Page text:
Players have explored discrete portions of Tamriel in the other Elder Scrolls games, but Elder Scrolls Online offers up almost the entire continent to explore and plunder. And the new One Tamriel update offers up every area in the game to newcomers and veteran alike, removing the level requirements that previously hampered exploration. 

The game world is massive, giving you plenty of dungeons to spelunk, enemies to defeat, and characters to meet, but what may be of most interest to you is how much ESO feels like you're playing an Elder Scrolls game. ESO has all of the MMO tropes to suck up your time like crafting, loot hording, and raiding, but the action-oriented combat system and an optional first-person camera perspective gives the game that Elder Scrolls feel. If you've done everything in Skyrim and are looking for more until Elder Scrolls 6 comes out, Elder Scrolls Online is definitely what you're looking for. 

4. Star Wars: The Old Republic

Available on: PC

Coming from the veteran storytellers at BioWare, it’s no surprise that the focus in Star Wars: The Old Republic is on narrative. Fully voiced cut-scenes, fleshed out characters, and plots-within-plots have led some critics to laud the stories in The Old Republic as better than anything in the prequel trilogy of films (and, as a bonus, there’s nary a Jar Jar to be found). The Old Republic lets players engage in their favorite Star Wars power fantasies as noble Jedi or treacherous Sith, unrepentant smugglers or ruthless bounty hunters. 

There are few things as satisfying as building a badass lightsaber or a lethal blaster and then cutting a swath through the alien races of the Star Wars universe. A steady stream of updates adding new stories, pets, weapons, and other top-notch content have made The Old Republic one of the most attractive games to delve back into, even if, like us, you’d taken a break since launch. 

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3. Guild Wars 2

Available on: PC

Unlike so many entries in the MMO genre, Guild Wars 2 doesn’t try to best World of Warcraft at its own game, instead striking out in interesting new directions with divergent ideas about how online games should play. It freshens tired MMO conventions in novel ways, and eliminates the subscription model in lieu of a free to play model that never feels suffocating. Guild Wars 2 also benefits from dynamic events that give weight to players’ actions: a town you’ve ridden of its ogre persecutors might later find those same ogres regrouping in nearby caves or constructing siege equipment to retake it. 

Actions in Guild Wars 2 have consequences that are reflected in meaningful ways in the game world, which gives developers the opportunity to reflect events as they might in a single-player game - an almost unheard of luxury in MMOs. The result is a game world that feels reactive and alive, and makes leveling and questing feel more like an adventure and less like a grind. 

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2. Final Fantasy 14: A Realm Reborn

Available on: PlayStation 4, PlayStation 3, PC

In its original state, Final Fantasy 14 was a disaster. Its interface was impossible to navigate, it had a weird fatigue system that punished you for playing for more than an hour at a time, and even if you were willing to look past its glaring problems, it was a buggy, glitchy mess that was practically unplayable. Unwilling to let the 14th entry in its storied franchise go down as the worst in gaming's history, Square Enix spent two years rebuilding FF14 from the ground up.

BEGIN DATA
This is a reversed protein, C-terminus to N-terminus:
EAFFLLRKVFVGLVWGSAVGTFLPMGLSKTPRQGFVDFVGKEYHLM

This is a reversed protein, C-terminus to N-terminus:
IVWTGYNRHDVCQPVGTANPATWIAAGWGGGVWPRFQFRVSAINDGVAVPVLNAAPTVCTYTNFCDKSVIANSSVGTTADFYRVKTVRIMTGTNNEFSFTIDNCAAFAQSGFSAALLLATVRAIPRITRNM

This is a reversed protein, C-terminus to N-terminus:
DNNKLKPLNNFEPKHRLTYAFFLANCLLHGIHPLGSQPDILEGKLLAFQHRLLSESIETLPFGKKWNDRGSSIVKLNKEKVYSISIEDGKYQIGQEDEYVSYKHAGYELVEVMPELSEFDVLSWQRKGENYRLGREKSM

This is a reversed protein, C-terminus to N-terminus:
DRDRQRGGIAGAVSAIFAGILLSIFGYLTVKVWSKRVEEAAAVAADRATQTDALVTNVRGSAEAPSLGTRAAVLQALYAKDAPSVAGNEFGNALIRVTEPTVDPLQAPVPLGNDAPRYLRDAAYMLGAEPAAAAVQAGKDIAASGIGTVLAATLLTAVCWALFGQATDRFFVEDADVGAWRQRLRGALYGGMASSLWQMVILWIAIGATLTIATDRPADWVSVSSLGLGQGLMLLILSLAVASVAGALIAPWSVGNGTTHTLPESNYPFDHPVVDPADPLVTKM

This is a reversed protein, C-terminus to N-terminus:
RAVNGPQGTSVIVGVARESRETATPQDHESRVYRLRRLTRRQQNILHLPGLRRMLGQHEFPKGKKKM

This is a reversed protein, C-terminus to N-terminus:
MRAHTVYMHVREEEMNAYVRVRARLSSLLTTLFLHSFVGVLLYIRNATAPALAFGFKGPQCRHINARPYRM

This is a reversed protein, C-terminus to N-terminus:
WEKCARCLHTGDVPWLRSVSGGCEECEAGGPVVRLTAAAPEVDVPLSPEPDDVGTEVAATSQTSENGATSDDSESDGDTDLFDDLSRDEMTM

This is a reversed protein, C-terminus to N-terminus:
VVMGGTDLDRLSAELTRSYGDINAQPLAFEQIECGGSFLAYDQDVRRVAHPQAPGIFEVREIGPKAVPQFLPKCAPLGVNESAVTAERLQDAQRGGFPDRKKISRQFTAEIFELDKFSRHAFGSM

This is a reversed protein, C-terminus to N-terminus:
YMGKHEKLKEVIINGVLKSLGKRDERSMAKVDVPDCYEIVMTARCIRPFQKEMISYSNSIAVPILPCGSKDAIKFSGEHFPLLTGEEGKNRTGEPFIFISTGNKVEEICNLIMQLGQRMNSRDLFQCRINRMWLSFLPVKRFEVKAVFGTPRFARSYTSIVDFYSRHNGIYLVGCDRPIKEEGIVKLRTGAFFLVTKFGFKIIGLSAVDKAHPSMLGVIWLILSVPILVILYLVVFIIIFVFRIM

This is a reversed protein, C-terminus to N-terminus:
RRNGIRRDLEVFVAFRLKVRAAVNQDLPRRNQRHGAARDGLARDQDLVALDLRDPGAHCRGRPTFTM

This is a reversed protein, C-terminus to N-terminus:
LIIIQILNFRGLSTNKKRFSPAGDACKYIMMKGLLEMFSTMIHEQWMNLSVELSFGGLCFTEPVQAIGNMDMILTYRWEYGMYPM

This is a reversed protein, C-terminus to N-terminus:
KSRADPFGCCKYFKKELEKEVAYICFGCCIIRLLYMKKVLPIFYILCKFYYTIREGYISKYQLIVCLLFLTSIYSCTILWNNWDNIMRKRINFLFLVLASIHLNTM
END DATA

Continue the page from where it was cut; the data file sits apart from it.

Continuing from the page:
The result - version 2.0, aka A Realm Reborn - is utterly beautiful. Gone are many of the issues that plagued FF14 at launch. Its world is gorgeous, its quests fun, and it's jam packed with nostalgic references to Final Fantasy games. It also boasts one of the deepest class systems around thanks to the ability to level every class and crafting profession on a single character, and enjoyable public quests promote teamwork. FF14: ARR may not bring anything new to the table, but its tight design and ridiculous level of fan service makes it impossible not to love. 

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1. World of Warcraft

Available on: PC

Though many have tried, none have yet succeeded in toppling the king. World of Warcraft continues to succeed in large part because Blizzard is never content to rest on their (cash padded) laurels. New features are constantly being introduced to the world’s largest MMO, and with the practically unlimited funding that millions upon millions of subscribers provide, it's difficult for even the scrappiest competitor to keep pace. 

Farming (of the agricultural rather than loot variety, though the latter is certainly present as well), match three puzzle games, pet battles, a Plants vs. Zombies mini-game, and an unbelievable wealth of other content in iterative patches and full blown expansions continues to ensure WoWs place at the top of the heap. Every time subscription numbers start to slip, a new expansion, fully laden with new delights, shuffles onto stage and sucks all of the addicts back into WoWs orbit. Legion perpetuated this trend earlier this year, with its massive new areas, class specific quest lines, and brilliant evolution of daily quests, the world quests system. Until something both revolutionary and remarkably polished steps in to siphon off some of those diehards, the end of WoW’s reign is nowhere in sight.